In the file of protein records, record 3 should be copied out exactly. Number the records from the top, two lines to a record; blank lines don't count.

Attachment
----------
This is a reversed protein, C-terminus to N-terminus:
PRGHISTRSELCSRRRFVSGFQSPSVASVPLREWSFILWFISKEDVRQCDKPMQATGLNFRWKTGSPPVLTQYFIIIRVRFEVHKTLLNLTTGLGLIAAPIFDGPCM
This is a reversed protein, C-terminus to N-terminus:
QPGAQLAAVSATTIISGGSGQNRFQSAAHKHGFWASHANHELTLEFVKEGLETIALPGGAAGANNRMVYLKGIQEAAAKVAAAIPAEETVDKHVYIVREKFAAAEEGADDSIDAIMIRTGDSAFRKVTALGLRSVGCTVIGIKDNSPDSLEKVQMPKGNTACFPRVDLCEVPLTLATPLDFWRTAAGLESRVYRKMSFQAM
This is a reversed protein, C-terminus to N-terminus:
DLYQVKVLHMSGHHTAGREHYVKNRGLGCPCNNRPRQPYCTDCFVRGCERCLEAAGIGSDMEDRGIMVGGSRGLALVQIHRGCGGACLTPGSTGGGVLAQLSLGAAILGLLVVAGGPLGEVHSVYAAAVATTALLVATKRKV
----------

This is a reversed protein, C-terminus to N-terminus:
DLYQVKVLHMSGHHTAGREHYVKNRGLGCPCNNRPRQPYCTDCFVRGCERCLEAAGIGSDMEDRGIMVGGSRGLALVQIHRGCGGACLTPGSTGGGVLAQLSLGAAILGLLVVAGGPLGEVHSVYAAAVATTALLVATKRKV